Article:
Political Elites in Canada offers a timely look at Canadian political power brokers and how they are adapting to a fast-paced digital media environment. Elite power structures are changing worldwide, and the rise and fall of political influencers permeates national headlines. In many areas, traditional elites are losing authority over prevailing social, economic, and political structures owing to the rise of populist sentiments and technological changes that help facilitate a more egalitarian approach to information sharing. Communication between and among power brokers and citizens is having dramatic implications for political institutions and governance.
In order to understand the evolution of political elites and their hold on power, this volume explores the changing landscape of traditional power brokers, the ascent of new elites, and how these groups are using digital communication to connect with Canadians in unprecedented ways. Featuring empirical studies of governmental decision makers in the public service, such as political staff and public servants, premiers, and judges, and non-governmental influence brokers, such as social media commentators and non-profit organizations, this collection is a much-needed synthesis of elite politics in Canada.
Political Elites in Canada makes a significant contribution to the understanding of the impact of digital media on the role and evolution of political influence and thus on democracy.
A timely work that examines how Canadian political elites are adapting to changes in digital media technology.
This well-curated monograph is an incisive overview of the collision between political elites and the new populism, in both its digital and visceral forms. This is a ‘must-read’ for those who care about the future of our democracy.
A superb collection of essays that provide compelling insights into how Canada functions, the changing dynamics of power, and the effects of media change. This book brings together many of the leading authorities in the country, asks tough questions about the state of our democracy, and breaks much new ground.
Twitter and Facebook give political elites some powerful channels to speak directly to citizens, detouring around traditional media altogether. But when these tools are used as simply another method of one-way broadcasting, they lose some of their democratizing lustre.
Alex Marland is a professor of political science at Memorial University of Newfoundland. His book Brand Command: Canadian Politics and Democracy in the Age of Message Control won the Donner Prize for the best public policy book by a Canadian. Thierry Giasson publishes about political communication, political journalism, and digital politics in Canadian and comparative contexts. He is a professor of political science and director of the Groupe de recherche en communication politique (GRCP) at Université Laval. He is a past president of the Société québécoise de science politique. He is coeditor, with Alex Marland, of the series Communication, Strategy and Politics at UBC Press. Andrea Lawlor is an associate professor of political science at King’s University College, Western University. Her work can be found in the Journal of Social Policy, Canadian Journal of Political Science, and Commonwealth and Comparative Politics, among others.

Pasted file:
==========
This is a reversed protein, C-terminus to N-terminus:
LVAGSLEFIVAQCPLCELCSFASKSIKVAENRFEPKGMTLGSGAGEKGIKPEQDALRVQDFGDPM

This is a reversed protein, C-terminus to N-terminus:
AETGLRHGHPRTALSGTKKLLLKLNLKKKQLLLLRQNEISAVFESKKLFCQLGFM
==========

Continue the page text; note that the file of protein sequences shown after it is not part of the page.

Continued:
Geneviève Chacon, David Coletto, Marianne Côté, Erin Crandall, Cristine de Clercy, Susan Delacourt, Anna Esselment, Bryan Evans, Jamie Gillies, Tania Gosselin, Allison Harell, Julie Killin, Rachel Laforest, J.P. Lewis, Fenwick McKelvey, Vincent Raynauld, Jennifer Robson, Robert P. Shepherd, Tamara A. Small, Melanee Thomas, R. Paul Wilson, Stéphanie Yates.
By Susan Delacourt
Part 1: Introduction
1 Political Elites in the Age of Digital Media / Alex Marland, Andrea Lawlor, and Thierry Giasson
2 Tips and Tactics for Securing Interviews with Political Elites / Alex Marland and Anna Esselment
Part 2: Governmental Political Elites
3 The Intersection of Public Policy and Digital Communication: The Federal Government Vantage Point / Robert P. Shepherd and Bryan Evans
4 Political Staff and Permanent Public Servants: Still Getting Along / Jennifer Robson and R. Paul Wilson
5 Gender, Tone, and Content of Premiers’ News Coverage: A Matched Comparison / Melanee Thomas, Allison Harell, and Tania Gosselin
6 From Elitism to Idealization: The Representation of Premiers in Social Media Videos / J.P. Lewis and Stéphanie Yates
7 Supreme Court Judges: Traditional Elite Roles in a Digital Age / Erin Crandall
Part 3: Non-Governmental Political Elites
8 Communication as the Workhouse of Government Politics: The Liberal Party Leader and the Liberal Caucus / Cristine de Clercy
9 Political Strategists in Canada / Jamie Gillies and David Coletto
10 Hybridity and Mobility: Media Elite Status on Political Twitter Hashtags / Geneviève Chacon, Andrea Lawlor, and Thierry Giasson
11 Scandals and Screenshots: Social Media Elites in Canadian Politics / Fenwick McKelvey, Marianne Côté, and Vincent Raynauld
12 The National Message, the Local Tour: Candidates’ Use of Twitter during the 2015 Canadian Election / Julie Killin and Tamara A. Small
13 Going Digital: Non-Profit Organizations in a Transformed Media Environment / Rachel Laforest
Part 4: Conclusion
14 Emerging Voices, Evolving Concerns / Andrea Lawlor, Alex Marland, and Thierry Giasson
Glossary; List of Contributors; Index
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